Even if you’re a fan of winter, the colder months often bring a sense of dread for people who love to keep a few plants in their homes. After your plants first dry up and drop their brown leaves, you’ll probably start to look for some options that don't whither away throughout this traditionally dreary season.
Thankfully, there is an absolute bounty of plants that can handle drafty windows, hot air blasting out of heaters, and the other factors that winter brings.
Aloe vera is an all-time great plant. It’s aesthetically pleasing, easy to care for, and has uses beyond being a decorative addition to your home. Aloe vera plants are prone to cold damage, and anyone who has tried to plant them outdoors knows how difficult they can be to keep alive in the winter months.
However, growing aloe as a houseplant ensures that it can easily survive the winter. Plus, aloe vera can require even less maintenance during the colder months, depending on your indoor environment, as its water and nutritional needs decrease.
When the cold days start creeping in, a gorgeous flower can certainly brighten up your day. Moth orchids are tropical plants that grow along tree trunks and branches, so you know they can handle the heater when slipper season arrives.
These flowers are weak to the cold but thrive in typical room temps, so they make perfect indoor houseplants in the winter. Plus, some hybrids bloom all year long, ensuring you have pretty petals decorating your home throughout the dull days of winter.
Philodendron scandens, more commonly known as the sweetheart plant, definitely lives up to its name. You can train this versatile, air-purifying plant to climb or trail. Plus, it can reach truly incredible sizes in a matter of years. Sweetheart plants prefer indirect, medium light, which means they work well in pretty much any room with a few windows.
Though this plant can be a bit needy throughout the rest of the year, it requires significantly less water and nutrients during the winter. Plus, it can tolerate temps up to 80 F, so don’t worry about leaving your heaters running when the temperature dips.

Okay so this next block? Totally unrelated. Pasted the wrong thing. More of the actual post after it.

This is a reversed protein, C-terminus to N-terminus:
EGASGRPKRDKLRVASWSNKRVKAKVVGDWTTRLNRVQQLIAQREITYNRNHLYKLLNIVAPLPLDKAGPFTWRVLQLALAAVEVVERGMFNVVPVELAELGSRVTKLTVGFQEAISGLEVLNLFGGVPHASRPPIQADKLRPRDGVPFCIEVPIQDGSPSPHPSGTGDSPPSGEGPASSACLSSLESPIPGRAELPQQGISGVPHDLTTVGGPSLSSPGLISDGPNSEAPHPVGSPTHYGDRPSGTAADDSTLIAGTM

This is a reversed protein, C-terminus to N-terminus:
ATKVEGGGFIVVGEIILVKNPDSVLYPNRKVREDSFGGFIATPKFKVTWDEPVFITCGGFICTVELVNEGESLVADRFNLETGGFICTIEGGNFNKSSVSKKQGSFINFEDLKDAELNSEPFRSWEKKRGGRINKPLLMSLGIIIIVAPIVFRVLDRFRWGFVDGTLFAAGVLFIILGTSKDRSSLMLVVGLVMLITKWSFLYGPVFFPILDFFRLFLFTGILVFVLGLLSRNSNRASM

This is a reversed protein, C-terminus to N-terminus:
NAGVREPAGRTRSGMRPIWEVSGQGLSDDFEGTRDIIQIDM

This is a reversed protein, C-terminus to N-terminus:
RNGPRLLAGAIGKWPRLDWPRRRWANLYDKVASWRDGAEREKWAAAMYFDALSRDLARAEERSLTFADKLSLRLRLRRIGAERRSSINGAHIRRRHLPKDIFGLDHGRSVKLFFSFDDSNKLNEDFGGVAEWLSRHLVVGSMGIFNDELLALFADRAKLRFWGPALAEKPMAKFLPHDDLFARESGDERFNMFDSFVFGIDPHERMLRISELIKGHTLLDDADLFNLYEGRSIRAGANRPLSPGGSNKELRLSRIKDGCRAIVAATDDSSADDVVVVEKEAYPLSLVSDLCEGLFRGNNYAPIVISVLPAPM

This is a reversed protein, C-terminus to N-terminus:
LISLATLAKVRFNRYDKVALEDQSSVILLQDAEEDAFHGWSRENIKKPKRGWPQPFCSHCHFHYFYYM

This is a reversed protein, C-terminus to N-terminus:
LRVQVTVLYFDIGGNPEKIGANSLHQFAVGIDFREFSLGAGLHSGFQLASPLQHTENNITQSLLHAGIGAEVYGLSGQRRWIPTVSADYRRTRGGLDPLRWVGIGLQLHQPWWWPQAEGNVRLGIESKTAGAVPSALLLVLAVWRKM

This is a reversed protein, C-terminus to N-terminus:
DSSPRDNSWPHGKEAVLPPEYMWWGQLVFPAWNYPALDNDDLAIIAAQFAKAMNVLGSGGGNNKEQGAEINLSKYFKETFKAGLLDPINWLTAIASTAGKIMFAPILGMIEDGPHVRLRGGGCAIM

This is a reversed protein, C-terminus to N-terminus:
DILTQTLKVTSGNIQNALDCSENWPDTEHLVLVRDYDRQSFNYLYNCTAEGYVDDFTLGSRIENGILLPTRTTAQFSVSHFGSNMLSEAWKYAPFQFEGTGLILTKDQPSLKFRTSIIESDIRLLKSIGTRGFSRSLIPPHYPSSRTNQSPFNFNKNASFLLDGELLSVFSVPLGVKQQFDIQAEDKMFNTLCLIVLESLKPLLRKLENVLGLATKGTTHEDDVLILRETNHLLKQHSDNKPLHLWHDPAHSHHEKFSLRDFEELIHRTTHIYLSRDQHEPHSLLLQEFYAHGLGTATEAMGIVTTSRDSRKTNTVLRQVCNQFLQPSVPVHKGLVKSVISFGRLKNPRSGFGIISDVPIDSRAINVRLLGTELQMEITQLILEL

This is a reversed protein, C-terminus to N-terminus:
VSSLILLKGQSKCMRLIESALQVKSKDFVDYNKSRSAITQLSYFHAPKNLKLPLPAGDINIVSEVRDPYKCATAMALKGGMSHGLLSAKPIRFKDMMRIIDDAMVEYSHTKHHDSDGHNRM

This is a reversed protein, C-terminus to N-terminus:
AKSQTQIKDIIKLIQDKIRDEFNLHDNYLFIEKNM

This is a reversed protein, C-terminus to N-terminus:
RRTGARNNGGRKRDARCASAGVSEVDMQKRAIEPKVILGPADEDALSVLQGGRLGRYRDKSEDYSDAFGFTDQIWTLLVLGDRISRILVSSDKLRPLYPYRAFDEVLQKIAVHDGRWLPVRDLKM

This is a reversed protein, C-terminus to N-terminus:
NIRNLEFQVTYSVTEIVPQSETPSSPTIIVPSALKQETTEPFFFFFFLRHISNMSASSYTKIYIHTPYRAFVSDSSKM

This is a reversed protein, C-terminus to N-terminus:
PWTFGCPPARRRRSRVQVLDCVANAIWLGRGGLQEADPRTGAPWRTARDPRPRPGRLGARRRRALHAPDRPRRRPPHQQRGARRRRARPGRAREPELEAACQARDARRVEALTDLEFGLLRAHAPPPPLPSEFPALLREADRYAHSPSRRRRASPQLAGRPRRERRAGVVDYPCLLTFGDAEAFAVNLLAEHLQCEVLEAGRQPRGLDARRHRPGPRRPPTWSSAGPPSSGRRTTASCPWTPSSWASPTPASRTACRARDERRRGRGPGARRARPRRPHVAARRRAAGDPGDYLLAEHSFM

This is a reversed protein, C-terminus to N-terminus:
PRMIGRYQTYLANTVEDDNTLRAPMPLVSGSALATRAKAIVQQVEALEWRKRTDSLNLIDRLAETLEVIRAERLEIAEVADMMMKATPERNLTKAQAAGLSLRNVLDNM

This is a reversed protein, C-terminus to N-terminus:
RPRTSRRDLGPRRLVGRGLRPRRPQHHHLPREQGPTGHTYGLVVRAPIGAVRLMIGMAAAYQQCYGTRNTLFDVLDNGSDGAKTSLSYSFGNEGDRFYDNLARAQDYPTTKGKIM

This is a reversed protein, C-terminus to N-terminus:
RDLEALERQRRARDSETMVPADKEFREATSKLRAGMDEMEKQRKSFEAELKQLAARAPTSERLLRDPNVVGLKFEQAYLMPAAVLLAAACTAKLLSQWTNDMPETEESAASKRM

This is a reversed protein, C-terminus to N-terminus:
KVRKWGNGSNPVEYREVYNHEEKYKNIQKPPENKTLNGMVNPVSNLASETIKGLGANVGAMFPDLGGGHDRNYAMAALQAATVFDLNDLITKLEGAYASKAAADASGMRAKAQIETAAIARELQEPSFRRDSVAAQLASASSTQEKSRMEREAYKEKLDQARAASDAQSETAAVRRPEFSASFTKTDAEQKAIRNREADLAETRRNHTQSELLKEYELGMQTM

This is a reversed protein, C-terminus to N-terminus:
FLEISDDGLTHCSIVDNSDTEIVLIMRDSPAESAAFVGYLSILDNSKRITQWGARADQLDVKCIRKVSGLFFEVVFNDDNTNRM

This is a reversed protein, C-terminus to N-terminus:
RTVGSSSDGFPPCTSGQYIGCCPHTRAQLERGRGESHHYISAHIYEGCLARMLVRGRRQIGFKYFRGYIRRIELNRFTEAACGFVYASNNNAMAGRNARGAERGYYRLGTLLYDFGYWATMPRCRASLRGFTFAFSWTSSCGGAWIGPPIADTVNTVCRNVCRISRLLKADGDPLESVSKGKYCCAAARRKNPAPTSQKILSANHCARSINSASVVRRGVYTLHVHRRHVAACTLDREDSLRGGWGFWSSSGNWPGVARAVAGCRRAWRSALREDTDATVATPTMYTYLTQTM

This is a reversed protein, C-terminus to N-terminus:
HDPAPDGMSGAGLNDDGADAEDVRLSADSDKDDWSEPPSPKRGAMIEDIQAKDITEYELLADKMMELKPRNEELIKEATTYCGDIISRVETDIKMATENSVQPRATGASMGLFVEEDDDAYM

When it comes to fool-proof beginner plants, it’s hard to beat the snake plant; many experts consider them nearly indestructible. This plant is perfect for winter because it can survive in very low light conditions and withstand both drafty windows and heat from heaters.
Homes tend to get pretty dry during the winter, but even low humidity won’t bother this drought-resistant plant.
Snake plants aren’t the only choice if you’re looking for something ridiculously resilient. The pothos comes in brilliant shades of green, white, and gold, complementing any home. Though it doesn’t blossom very often indoors, its beautiful foliage more than makes up for it.
Pothos can tolerate a wide range of moisture levels but does best with evenly moist soil. It can also survive in many different light levels, so feel free to place it pretty much anywhere in your home.
As you might assume from the name, cast-iron plants are about as tough as a plant can be. They're famous not just for this admirable feature but also for their elegant leaf shape and glossy coloration. Some leaves can even reach up to two feet in length.
These plants can survive even in deep shade and are incredibly resistant to dryness. Additionally, many varieties feature white spots or stripes, which add a festive vibe to this winter-defying plant.
As a succulent, the haworthia likes bright lights in the summer but requires less maintenance in the winter. Its fleshy green leaves grow white pearls and bands, which gives them a unique appearance.
Haworthia plants can survive temps ranging from 40 F to 95 F, so they’re in little danger of temperature damage in a typical home. They'er also quite small, so they’re easy to bring into apartments or smaller housing situations.
Another succulent, the crown of thorns is a favorite for houseplant experts. Unlike many other options, this succulent has no issues with blossoming, flowering brilliantly in February to ensure you have something to look forward to during the winter months.
Like other succulents, the crown of thorns requires very little maintenance in the colder parts of the year.
The Christmas cactus, also known as the Schlumbergera or holiday cactus, is another houseplant that you can expect to bloom in the winter. As they grow, the buds resemble small ornaments. As the orbs open, they reveal dainty bell-shaped flowers in a variety of colors.
Unlike other cacti, the holiday cactus prefers a bit of shade, making it perfect for those shorter days. On top of all of this, common winter house temps can actually speed up the blooming process.
At a glance, you might mistake the baby rubber plant for a succulent. Its glossy leaves are subtle but still attractive and it suits a wide variety of decor styles.
The baby rubber plant likes some humidity but is otherwise extremely easy to care for and is mostly immune to pests and diseases. Because this plant likes moisture and dislikes sunlight, many people use it to add some color to the bathroom.